The US Dollar Index is headed for a multi-month uptrend, if you can believe the message from tin prices.
Tin is an industrial metal, used in electronics and for making corrosion resistant coatings for other metals. Demand for it, and thus pricing, is very sensitive to the strength of the global economy. Even more interesting, it has an inverse relationship with the value of the dollar.
For this week’s chart, I reversed that inverse relationship by plotting tin prices on an inverted scale. That allows us to better see how tin prices and the Dollar Index move together with a strong correlation. It is a strongly inverse correlation in real life, but shown here as a strong positive correlation thanks to the inverting of the scaling.
The big up move in tin prices over the past year has seen the price go from a low of $6.11 per pound at the Covid Crash bottom to up over $15 by May 2021. This up move in tin prices (down on the inverted scale) has coincided with a more than 10% drop in the US Dollar Index.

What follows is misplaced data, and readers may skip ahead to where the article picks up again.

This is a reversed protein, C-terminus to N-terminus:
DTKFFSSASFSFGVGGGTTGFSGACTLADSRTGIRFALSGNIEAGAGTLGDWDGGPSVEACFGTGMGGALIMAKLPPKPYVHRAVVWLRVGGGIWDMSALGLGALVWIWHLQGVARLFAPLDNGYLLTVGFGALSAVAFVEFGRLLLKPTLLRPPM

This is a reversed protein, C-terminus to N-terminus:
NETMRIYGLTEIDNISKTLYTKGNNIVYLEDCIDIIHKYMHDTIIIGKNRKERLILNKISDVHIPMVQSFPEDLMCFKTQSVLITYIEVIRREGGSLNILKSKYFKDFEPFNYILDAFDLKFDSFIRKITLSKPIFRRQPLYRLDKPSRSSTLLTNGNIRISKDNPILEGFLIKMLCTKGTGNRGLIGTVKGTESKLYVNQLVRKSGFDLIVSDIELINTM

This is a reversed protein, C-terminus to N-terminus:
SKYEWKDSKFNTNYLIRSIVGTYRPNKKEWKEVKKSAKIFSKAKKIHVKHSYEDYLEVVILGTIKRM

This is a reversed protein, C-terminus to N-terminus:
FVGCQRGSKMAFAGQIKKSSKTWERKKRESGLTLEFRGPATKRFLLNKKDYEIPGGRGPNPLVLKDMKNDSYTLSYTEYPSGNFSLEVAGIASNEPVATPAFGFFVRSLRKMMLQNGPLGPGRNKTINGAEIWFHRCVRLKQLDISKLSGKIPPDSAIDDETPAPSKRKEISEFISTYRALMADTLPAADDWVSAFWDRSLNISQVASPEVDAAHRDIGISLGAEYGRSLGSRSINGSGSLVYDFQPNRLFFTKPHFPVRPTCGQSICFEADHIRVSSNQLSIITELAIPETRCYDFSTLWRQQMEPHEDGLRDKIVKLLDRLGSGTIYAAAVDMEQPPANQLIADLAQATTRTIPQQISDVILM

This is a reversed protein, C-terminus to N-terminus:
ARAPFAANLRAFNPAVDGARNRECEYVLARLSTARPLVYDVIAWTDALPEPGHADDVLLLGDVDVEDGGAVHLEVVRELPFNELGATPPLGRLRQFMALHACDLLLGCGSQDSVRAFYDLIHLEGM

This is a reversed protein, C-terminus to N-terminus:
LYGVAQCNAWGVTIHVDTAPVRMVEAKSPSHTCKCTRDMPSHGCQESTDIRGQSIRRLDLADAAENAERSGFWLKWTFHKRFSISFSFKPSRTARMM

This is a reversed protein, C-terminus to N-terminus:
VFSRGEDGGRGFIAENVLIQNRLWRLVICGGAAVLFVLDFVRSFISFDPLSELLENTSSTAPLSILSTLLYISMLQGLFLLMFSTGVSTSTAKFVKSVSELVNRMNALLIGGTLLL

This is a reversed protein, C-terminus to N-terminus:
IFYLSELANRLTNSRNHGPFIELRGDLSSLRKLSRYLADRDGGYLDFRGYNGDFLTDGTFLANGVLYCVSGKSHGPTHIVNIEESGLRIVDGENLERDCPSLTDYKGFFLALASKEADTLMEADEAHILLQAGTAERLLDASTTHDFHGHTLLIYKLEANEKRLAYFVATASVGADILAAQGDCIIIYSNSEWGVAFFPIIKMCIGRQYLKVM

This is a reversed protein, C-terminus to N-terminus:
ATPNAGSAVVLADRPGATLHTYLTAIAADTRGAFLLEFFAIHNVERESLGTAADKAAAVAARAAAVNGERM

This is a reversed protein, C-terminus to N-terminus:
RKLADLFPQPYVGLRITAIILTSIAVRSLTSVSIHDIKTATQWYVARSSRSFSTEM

This is important because when there have been similar big price increases for tin prices in the past, they have been followed by several months of gains for the dollar. This does not constitute a signal to tell us that such a move in the dollar is starting at any particular point, but rather it is a condition telling us what to expect when the dollar does turn.
That message also comes from some of the COT report data on currency futures contracts. Here for example is the British pound:
The pound has had a nice rise since the Covid Crash low, and the big money commmercial traders have now moved to a big net short position collectively. It is not their highest net short position ever, but it is high enough to say that a big down move in the value of the pound (up for the dollar) should be coming. That means they are betting on a down move for the pound versus the dollar. When they get to a big skewed position like this, they usually end up being proven right, eventually. The pound may not start downward right away just because of this big skewed position, but eventually it goes that way.